UH council, mayor spar over charter review commission
The University Heights city council meeting on Sept. 15 will determine whether the city proceeds with a charter review that could eventually lead to a city manager form of government.
At issue is an ordinance establishing a commission to look into updating the city’s charter. Council members voted 5-2 in favor of the ordinance at the council meeting on Sept. 2. Mayor Beryl Rothschild vetoed it the next day. It was, she said, only the second time she’d taken that action in her three decades as mayor.
Council members will decide whether to override or sustain that veto when they meet Sept. 15. If the ordinance goes forward, a commission could consider shifting power and control from the mayor’s office to a city manager.
Councilman Frank Consolo proposed the ordinance at the Sept. 2 council meeting, basing the process on one used 30 years ago when the city charter was last reviewed. Heated discussion occurred among council members over how the commission members and chair would be selected. An amended ordinance passed, with Vice Mayor Adele Zucker and Councilman Peter Bernardo voting against the proposal.
Zucker suggested amendments that she later withdrew. “I see no reason for rushing into this,” she said. “All I want is that the public be informed. I think it’s time we slow down.”
As amended, the charter review commission would include eleven members. Each of the seven council members would appoint one, the mayor would appoint one, and the committee of the whole would appoint three.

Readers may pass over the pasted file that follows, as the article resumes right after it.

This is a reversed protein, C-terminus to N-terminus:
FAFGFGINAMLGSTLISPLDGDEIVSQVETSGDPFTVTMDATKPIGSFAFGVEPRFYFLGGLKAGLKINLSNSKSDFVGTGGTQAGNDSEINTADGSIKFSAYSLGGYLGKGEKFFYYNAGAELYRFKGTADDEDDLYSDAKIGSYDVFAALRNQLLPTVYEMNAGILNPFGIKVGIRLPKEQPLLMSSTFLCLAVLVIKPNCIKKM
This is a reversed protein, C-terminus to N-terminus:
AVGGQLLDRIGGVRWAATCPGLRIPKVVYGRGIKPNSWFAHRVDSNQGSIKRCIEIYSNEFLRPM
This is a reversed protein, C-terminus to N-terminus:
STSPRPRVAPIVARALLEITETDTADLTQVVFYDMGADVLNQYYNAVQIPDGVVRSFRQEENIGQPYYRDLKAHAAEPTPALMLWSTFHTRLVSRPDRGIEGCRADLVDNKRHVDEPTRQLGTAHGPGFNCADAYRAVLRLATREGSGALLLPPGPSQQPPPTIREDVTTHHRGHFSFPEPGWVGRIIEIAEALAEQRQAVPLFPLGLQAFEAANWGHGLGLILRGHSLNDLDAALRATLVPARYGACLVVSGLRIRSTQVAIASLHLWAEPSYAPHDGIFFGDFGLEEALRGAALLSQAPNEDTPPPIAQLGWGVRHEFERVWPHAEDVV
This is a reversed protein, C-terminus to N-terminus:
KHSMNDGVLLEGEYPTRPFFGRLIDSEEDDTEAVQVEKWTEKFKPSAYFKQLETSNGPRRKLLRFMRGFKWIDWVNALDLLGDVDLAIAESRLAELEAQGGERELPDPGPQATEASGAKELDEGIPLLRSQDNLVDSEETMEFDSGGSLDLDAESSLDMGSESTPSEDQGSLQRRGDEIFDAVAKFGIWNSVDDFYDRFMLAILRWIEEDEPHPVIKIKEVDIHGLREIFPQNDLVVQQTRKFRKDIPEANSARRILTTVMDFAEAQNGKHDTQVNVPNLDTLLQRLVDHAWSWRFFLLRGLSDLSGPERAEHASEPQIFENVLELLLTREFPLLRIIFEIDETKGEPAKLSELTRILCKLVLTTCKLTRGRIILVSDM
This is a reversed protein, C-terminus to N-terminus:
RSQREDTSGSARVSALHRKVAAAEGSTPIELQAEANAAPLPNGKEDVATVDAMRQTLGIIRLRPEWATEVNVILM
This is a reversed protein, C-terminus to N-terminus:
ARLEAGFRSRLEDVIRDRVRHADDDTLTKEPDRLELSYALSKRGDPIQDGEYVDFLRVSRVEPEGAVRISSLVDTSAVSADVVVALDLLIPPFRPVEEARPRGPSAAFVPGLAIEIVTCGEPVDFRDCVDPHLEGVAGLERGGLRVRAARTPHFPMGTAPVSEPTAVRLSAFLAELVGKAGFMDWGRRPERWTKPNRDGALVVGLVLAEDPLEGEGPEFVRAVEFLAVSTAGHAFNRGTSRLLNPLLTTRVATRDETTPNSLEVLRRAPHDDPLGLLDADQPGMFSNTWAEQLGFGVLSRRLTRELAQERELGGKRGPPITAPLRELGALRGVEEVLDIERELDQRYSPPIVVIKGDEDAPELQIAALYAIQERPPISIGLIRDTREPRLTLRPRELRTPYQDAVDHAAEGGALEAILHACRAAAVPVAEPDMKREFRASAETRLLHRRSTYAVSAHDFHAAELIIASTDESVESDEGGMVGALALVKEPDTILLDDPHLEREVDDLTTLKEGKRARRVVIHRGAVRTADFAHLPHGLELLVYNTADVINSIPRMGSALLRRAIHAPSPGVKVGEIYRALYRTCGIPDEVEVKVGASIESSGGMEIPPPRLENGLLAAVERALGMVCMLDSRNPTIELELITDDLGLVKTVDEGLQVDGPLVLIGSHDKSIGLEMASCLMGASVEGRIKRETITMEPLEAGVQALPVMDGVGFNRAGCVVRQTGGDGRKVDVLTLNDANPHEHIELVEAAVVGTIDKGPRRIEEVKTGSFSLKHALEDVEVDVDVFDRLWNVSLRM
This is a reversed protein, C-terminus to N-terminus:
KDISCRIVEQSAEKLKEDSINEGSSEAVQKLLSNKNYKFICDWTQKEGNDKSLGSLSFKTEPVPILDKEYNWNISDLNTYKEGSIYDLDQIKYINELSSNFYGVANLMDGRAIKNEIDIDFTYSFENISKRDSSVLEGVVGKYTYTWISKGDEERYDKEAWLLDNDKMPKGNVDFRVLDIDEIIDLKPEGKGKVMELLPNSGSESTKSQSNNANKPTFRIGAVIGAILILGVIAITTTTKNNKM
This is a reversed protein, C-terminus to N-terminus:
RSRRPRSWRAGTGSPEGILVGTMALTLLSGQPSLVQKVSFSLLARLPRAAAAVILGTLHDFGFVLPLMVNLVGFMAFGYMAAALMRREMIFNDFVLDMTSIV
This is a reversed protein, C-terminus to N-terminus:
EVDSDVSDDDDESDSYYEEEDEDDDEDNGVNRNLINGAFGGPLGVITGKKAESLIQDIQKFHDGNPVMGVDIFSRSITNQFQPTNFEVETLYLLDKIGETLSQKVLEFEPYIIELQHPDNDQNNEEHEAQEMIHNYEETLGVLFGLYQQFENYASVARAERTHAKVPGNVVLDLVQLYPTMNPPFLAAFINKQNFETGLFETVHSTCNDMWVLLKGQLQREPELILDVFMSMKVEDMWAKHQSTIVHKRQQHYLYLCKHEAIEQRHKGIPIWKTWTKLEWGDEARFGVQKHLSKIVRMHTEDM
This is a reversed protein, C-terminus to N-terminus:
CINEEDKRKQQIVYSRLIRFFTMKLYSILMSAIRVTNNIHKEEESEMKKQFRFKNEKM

Council also passed a motion to immediately publicize the ordinance and invite interested residents to provide a letter and resume showing their interest in serving on the commission.
Several residents commented that their only information had come from reading a recent Sun Press article. In a written statement, former councilwoman Win Weizer asked “Why now? In part, that question was answered by councilmen Bullock, Consolo, and Murphy stating their preference for a city manager form of government. To change the governmental structure in University Heights to that form would take a charter change, hence the commission is required.”
Former councilwoman Susan Infeld criticized the move. “It sounds as if some of the council [members] have an agenda, and [the process] isn’t as open as one would like.”
Some residents were supportive. Mary Bondy said, “I know many, many citizens who really want change.”
Sue Pardee is an observer of UH City Council for the League of Women Voters. Fellow observer Wendy Deuring and freelance writer Afi Scruggs also contributed to this article.